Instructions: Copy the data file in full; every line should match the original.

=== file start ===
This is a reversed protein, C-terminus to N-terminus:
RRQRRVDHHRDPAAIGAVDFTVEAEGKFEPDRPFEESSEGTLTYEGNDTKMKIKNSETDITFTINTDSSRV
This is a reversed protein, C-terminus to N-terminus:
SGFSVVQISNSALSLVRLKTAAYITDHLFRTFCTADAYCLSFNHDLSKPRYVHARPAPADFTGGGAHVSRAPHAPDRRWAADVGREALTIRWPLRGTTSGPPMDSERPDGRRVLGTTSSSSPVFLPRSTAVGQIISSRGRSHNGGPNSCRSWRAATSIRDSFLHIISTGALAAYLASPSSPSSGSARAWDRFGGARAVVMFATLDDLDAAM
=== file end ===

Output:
This is a reversed protein, C-terminus to N-terminus:
RRQRRVDHHRDPAAIGAVDFTVEAEGKFEPDRPFEESSEGTLTYEGNDTKMKIKNSETDITFTINTDSSRV
This is a reversed protein, C-terminus to N-terminus:
SGFSVVQISNSALSLVRLKTAAYITDHLFRTFCTADAYCLSFNHDLSKPRYVHARPAPADFTGGGAHVSRAPHAPDRRWAADVGREALTIRWPLRGTTSGPPMDSERPDGRRVLGTTSSSSPVFLPRSTAVGQIISSRGRSHNGGPNSCRSWRAATSIRDSFLHIISTGALAAYLASPSSPSSGSARAWDRFGGARAVVMFATLDDLDAAM